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Politics Northwest

The Seattle Times political team explores national, state and local politics.

September 18, 2014 at 3:36 PM

Forecast: State revenue grows, but won’t pay all the bills

Lifted by rising tax revenues, projections for the state’s general-fund revenue has nudged up, but it still won’t cover many of the costs lawmakers need to fund in the upcoming session, according to the state Office of Financial Management (OFM).

OFM announced Thursday it had upped the forecast of revenue for the current budget cycle (2013-2015) by $169 million over its June forecast. OFM also forecast a revenue bump of about $139 million for the 2015-17 biennium.

That would mean projected general-fund revenue for the current cycle is $33.95 billion and about $36.7 billion for the next two-year budget cycle, which begins July 1, 2015.

Revenue projections have now increased for three straight quarters, after years of declines and sluggish growth, according to OFM.

But the money won’t do much to offset all that’s needed to to deal with the ban on psychiatric boarding, pay home health care workers, and fund the McCleary decision on education.

“OFM projects revenue growth for 2015–17 will fall far short of what will be needed to maintain current services, cover mandatory increases and provide an additional $1 billion to $2 billion to meet the state’s constitutional basic education obligations,” according to the release.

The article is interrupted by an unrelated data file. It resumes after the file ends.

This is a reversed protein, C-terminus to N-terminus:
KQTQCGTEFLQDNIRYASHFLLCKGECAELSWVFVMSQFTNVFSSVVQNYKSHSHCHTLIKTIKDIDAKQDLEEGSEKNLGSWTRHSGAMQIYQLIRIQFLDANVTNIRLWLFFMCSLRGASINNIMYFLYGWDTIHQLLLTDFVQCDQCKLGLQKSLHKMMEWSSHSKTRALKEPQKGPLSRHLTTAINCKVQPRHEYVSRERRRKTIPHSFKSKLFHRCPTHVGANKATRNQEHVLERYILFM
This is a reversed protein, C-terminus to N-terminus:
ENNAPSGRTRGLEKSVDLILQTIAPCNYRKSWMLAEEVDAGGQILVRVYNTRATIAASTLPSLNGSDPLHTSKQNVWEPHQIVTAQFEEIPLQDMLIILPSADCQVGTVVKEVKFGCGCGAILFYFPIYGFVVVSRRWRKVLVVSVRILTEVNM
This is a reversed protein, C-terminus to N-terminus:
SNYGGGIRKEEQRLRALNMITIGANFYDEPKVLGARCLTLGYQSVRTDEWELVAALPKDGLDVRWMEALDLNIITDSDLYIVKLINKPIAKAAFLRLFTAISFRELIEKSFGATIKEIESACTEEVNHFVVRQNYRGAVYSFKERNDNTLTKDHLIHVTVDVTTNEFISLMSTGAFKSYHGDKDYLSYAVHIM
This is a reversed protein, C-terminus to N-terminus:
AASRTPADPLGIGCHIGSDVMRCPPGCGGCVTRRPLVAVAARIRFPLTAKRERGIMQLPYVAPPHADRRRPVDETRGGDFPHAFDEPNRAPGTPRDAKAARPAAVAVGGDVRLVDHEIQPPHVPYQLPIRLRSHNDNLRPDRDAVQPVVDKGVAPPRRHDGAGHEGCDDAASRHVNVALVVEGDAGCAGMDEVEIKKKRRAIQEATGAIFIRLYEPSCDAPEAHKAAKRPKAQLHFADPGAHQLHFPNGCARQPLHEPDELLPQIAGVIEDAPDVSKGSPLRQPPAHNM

“It is encouraging to see this economic and revenue growth, but we are still climbing out of a deep hole,” said David Schumacher, director of OFM, in the release. “We have a lot of big budget challenges ahead.”

In semi-related OFM news, the office also announced Thursday that it had reached a tentative contract agreement with state employees for the 2015-2017 budget cycle. The agency isn’t releasing details yet, and said the “financial feasibility” of the agreement with the Washington Federation of State Employees would  assessed after the November state revenue forecast.

“If the agreement is deemed financially feasible, it will be included in Governor Inslee’s proposed 2015–17 budget,” according to that statement. “OFM estimates the economic provisions associated with this agreement would cost about $250 million (General Fund-State) over two years for all represented and non-represented general government employees.”

So that could be another chunk of change, too.

 

 

 

 

 

 

Comments | More in State budget, State government, State Legislature | Topics: McCleary decision, psychiatric boarding, revenue

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